Corporate Liability in the UK and Singapore:
Should Prosecution be Directed at the Corporation or Humans?
by Natalie Alfred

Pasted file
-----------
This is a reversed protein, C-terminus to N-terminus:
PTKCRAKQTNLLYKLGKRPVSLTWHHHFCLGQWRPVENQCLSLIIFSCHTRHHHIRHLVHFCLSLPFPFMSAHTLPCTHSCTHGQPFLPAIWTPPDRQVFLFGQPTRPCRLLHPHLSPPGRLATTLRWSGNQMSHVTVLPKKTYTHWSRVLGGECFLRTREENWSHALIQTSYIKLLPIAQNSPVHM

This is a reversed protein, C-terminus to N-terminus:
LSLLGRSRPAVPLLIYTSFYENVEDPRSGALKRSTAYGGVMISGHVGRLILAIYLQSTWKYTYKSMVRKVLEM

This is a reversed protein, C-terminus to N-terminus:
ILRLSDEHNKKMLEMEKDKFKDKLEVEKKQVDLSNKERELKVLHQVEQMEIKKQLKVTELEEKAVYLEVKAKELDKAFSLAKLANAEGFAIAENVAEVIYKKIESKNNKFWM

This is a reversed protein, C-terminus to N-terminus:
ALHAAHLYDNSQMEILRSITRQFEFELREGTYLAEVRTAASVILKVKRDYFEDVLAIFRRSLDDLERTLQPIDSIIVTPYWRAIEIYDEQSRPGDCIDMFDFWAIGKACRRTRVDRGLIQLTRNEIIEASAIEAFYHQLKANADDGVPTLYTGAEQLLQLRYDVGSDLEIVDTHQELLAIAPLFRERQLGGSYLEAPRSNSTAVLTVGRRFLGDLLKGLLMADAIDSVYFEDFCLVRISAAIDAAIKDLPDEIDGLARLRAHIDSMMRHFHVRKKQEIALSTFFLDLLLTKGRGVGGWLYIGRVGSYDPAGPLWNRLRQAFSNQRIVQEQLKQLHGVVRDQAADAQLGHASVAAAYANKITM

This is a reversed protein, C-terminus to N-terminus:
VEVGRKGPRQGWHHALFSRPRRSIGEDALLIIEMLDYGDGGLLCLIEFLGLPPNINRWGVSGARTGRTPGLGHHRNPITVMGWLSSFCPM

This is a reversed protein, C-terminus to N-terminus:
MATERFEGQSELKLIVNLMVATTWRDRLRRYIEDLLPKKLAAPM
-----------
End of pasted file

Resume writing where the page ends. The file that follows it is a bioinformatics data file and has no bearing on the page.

Liability is very easily established by the courts because it is usually clear what the crime is and who has committed it. However, in the case of corporations it is not always so straight forward. Though separate legal personality allows a corporation to be party to a dispute, criminal or civil, instances of humans taking part in criminal activity for a corporation make it difficult to justify the prosecution of the corporation rather than the individual. This is highly dependent on the type of criminal conduct that has taken place. Comparing UK and Singapore Law, this article will identify the distinction between corporate crimes and other criminal activity. This is essential in determining the mechanisms available to the courts in deciding how a corporation can be prosecuted. Different types of crimes that a corporation may be liable for are also explored within this context, highlighting the problems that arise when a corporation rather than an individual is prosecuted. Furthermore, it mentions the role corporate culture plays in establishing when it is in fact best to prosecute a corporation for a crime with case examples from both jurisdictions. Finally, it briefly outlines the criminal context in which an individual should be prosecuted.